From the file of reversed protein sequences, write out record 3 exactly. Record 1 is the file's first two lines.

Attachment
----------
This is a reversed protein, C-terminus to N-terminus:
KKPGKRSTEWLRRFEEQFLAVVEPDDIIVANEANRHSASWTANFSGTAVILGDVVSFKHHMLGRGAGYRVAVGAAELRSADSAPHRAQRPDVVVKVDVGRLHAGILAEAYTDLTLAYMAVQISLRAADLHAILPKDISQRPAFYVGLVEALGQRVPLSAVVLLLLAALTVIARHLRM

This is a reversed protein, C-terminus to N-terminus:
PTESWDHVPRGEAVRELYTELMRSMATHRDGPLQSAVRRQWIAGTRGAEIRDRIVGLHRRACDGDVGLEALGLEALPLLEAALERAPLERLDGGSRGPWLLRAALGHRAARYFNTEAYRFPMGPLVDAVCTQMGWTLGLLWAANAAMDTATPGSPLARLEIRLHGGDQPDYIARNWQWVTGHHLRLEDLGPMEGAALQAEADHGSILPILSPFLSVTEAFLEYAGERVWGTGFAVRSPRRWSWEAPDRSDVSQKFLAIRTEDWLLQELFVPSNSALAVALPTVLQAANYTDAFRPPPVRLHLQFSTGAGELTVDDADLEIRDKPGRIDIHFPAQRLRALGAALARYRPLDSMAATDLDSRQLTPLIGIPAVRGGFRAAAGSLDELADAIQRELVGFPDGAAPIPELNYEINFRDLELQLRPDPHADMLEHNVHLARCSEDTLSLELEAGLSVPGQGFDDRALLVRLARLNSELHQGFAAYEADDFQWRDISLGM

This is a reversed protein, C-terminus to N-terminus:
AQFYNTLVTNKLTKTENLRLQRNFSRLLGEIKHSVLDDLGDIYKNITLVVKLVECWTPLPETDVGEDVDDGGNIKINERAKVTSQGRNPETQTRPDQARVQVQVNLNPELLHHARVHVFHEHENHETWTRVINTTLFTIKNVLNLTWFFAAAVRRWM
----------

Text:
This is a reversed protein, C-terminus to N-terminus:
AQFYNTLVTNKLTKTENLRLQRNFSRLLGEIKHSVLDDLGDIYKNITLVVKLVECWTPLPETDVGEDVDDGGNIKINERAKVTSQGRNPETQTRPDQARVQVQVNLNPELLHHARVHVFHEHENHETWTRVINTTLFTIKNVLNLTWFFAAAVRRWM